“But how can that be?” asked Trishna. “I gathered it myself from the spring. It was a clear as the sky and now it has become murky and dark.”
“It is very simple,” replied the medicine man. “Each time a person drinks from this vessel he takes a little water and with his lips he contaminates what remains. This water sits without moving and the contamination of all those who drink from it begins to stagnate. This water that was once pure has now become poison. You must throw it out.”
Trishna did as the medicine man had instructed and threw out the water. But this did not deter the people from coming and demanding to drink from the vessel. Trishna tried to explain to them that the water had been contaminated, and that it had to be thrown out. But they would not believe him.
That night Trishna was visited by a wealthy merchant.
“What can I do for you?” Trishna asked.
“I heard you tell the people that the water had become contaminated and had to be thrown out. But I know the truth. Everyone has been drinking from the vessel, and the water has run low so you are keeping the rest for yourself. But I am a wealthy merchant. Let me have just one small sip. I will pay you whatever you like.”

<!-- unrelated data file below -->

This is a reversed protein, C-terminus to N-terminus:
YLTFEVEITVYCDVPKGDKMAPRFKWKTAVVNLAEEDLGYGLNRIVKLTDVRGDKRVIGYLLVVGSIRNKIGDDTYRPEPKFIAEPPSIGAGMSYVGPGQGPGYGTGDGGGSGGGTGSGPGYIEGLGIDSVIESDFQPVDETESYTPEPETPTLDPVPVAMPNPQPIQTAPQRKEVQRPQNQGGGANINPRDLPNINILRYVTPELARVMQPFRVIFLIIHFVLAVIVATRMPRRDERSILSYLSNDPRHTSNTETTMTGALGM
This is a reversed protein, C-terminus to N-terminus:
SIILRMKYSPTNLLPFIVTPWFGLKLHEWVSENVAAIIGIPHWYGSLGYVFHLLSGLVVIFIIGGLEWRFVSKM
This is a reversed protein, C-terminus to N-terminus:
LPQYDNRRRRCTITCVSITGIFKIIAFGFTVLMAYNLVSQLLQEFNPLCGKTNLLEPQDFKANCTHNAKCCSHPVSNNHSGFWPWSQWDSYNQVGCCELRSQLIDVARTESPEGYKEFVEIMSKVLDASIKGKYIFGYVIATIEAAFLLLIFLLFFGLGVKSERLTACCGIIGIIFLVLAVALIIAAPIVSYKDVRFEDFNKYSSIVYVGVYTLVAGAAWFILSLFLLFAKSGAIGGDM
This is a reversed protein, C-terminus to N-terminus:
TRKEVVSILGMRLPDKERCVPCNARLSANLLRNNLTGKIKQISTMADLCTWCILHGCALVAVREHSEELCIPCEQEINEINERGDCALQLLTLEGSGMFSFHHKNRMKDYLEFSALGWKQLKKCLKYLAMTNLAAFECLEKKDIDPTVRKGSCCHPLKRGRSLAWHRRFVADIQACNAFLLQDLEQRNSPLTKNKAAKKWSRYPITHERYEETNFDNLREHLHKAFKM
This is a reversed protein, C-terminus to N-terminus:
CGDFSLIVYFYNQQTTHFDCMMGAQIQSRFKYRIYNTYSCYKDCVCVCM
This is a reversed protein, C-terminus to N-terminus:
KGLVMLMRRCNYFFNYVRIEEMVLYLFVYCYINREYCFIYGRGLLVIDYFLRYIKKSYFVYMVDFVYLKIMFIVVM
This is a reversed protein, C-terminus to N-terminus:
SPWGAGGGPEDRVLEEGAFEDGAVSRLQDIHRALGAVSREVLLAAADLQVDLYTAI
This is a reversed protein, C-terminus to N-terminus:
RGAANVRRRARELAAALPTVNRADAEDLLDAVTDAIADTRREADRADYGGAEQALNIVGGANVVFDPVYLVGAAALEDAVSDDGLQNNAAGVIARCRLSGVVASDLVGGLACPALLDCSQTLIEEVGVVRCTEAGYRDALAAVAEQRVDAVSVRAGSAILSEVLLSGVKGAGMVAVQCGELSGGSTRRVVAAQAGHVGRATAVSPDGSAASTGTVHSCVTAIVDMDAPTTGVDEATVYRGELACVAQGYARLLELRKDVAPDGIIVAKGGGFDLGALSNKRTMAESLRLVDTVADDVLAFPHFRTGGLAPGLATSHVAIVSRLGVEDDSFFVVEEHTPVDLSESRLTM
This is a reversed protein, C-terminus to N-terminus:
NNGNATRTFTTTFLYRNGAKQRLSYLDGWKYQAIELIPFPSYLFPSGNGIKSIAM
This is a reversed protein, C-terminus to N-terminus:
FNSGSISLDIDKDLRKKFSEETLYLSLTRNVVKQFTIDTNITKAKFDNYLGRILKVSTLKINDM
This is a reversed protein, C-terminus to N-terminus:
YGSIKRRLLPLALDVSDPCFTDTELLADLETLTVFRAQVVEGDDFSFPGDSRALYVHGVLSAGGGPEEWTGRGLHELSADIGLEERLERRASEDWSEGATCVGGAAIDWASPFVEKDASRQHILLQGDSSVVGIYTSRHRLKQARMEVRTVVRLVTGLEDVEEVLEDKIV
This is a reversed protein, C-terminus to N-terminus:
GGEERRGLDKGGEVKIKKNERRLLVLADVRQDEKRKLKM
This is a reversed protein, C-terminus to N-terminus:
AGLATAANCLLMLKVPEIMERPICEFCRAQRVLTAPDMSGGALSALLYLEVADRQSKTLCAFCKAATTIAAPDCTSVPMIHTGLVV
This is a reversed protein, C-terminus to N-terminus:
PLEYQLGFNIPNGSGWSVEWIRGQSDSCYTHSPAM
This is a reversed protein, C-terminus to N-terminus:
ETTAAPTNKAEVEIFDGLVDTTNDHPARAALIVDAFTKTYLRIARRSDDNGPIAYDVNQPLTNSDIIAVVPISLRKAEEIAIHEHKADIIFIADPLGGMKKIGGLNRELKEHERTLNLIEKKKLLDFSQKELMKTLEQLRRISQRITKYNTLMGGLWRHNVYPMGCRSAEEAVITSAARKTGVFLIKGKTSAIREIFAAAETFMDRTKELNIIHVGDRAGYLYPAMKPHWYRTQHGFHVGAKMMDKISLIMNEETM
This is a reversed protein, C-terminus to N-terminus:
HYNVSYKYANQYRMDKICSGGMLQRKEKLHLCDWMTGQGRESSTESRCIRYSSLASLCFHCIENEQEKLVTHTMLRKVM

“No.” replied Trishna, “I am telling you the truth. The vessel is empty. See for yourself.”
Trishna showed him the vessel and the merchant saw that it was indeed empty. He left disappointed, but only to return a short time later.
“What is it you want now?” asked Trishna.
“I have come for the vessel.” Replied the merchant.
“But I have already shown you that the vessel is empty.”
“I know,” replied the merchant. “And I would like to buy it. Name your price.”
“But it is just an empty vessel,” Trishna explained. “Without the water, it has no value. I could not, in good conscience, sell it to you. If you want it, keep it.”
The merchant thanked him and took the vessel.
The next day as Trishna walked through the village he saw that a crowd had gathered at the merchants shop.
“Come, one and all,” the merchant called out, “And receive the blessings of the sacred vessel.”
The merchant had cleared his shop of all its stock and had placed the vessel upon an altar.
“This sacred vessel has been bestowed to me by the Prophet Trishna, who has charged me to keep it. And now as the keeper of the sacred vessel, I offer you its blessings.”
“Let us drink!” the crown commanded.
“I cannot do that.” The merchant told them. “For you see that some of you have drank and become invigorated and others have drank and become inflicted because of the evil that is in you. You see, this vessel holds such power that you must not attempt to drink directly from it.”
“Then how shall we receive its blessing?” the crowd inquired.